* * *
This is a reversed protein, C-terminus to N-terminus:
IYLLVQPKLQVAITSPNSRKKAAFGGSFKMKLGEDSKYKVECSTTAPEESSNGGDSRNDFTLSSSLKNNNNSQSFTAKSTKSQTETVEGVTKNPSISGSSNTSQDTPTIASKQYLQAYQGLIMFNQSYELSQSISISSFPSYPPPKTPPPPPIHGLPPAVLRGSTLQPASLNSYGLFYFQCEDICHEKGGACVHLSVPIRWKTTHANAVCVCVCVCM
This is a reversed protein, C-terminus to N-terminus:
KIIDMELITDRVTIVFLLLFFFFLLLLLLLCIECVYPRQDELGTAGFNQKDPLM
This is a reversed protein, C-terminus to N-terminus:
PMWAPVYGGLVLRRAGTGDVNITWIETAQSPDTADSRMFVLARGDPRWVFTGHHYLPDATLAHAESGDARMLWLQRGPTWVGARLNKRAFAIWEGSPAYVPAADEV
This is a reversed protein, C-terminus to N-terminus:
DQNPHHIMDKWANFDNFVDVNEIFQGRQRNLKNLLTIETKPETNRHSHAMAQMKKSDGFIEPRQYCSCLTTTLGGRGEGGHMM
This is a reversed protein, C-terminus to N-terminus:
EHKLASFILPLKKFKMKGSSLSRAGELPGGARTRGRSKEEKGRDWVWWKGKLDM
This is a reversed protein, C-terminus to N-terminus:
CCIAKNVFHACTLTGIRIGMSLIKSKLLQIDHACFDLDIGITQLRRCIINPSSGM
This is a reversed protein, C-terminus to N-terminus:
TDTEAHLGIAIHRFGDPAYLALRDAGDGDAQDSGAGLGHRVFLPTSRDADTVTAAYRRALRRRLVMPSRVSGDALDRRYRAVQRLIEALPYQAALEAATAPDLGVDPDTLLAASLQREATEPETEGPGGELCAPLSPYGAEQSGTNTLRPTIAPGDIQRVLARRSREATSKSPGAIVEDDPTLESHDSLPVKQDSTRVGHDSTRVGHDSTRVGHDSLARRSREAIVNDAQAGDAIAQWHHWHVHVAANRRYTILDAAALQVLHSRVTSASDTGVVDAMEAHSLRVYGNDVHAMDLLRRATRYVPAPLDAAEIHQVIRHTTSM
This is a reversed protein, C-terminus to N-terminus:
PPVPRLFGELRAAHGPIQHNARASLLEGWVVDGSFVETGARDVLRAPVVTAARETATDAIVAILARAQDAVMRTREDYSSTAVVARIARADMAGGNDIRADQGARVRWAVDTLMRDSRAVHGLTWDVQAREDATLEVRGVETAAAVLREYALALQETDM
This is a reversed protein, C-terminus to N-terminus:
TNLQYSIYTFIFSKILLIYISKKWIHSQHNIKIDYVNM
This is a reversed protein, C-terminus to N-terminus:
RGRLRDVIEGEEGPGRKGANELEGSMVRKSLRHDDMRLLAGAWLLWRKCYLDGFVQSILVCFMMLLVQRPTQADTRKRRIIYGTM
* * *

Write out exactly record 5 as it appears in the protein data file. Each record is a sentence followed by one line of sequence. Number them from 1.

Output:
This is a reversed protein, C-terminus to N-terminus:
EHKLASFILPLKKFKMKGSSLSRAGELPGGARTRGRSKEEKGRDWVWWKGKLDM